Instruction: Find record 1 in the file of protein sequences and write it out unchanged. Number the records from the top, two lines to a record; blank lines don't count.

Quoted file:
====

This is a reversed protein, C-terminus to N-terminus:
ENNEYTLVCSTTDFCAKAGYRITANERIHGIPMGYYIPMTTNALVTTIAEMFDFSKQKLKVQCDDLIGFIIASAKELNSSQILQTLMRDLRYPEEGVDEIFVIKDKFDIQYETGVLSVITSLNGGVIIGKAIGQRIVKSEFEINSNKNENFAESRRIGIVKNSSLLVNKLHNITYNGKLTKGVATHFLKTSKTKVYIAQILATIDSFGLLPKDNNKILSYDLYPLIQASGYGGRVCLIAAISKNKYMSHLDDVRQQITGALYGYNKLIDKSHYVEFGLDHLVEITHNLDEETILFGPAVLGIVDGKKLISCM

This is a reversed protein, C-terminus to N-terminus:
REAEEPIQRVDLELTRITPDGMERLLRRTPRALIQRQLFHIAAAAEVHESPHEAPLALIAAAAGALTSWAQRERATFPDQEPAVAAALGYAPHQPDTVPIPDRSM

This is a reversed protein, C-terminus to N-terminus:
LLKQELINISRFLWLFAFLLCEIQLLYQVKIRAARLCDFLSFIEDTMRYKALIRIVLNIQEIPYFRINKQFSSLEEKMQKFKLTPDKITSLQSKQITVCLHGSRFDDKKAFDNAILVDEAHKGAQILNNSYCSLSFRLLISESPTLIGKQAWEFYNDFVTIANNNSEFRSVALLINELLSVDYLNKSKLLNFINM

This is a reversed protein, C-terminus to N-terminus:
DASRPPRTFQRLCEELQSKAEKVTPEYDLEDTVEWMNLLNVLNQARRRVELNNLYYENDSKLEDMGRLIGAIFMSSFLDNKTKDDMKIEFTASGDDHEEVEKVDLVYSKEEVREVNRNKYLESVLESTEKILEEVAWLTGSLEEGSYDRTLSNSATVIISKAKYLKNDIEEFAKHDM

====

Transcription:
This is a reversed protein, C-terminus to N-terminus:
ENNEYTLVCSTTDFCAKAGYRITANERIHGIPMGYYIPMTTNALVTTIAEMFDFSKQKLKVQCDDLIGFIIASAKELNSSQILQTLMRDLRYPEEGVDEIFVIKDKFDIQYETGVLSVITSLNGGVIIGKAIGQRIVKSEFEINSNKNENFAESRRIGIVKNSSLLVNKLHNITYNGKLTKGVATHFLKTSKTKVYIAQILATIDSFGLLPKDNNKILSYDLYPLIQASGYGGRVCLIAAISKNKYMSHLDDVRQQITGALYGYNKLIDKSHYVEFGLDHLVEITHNLDEETILFGPAVLGIVDGKKLISCM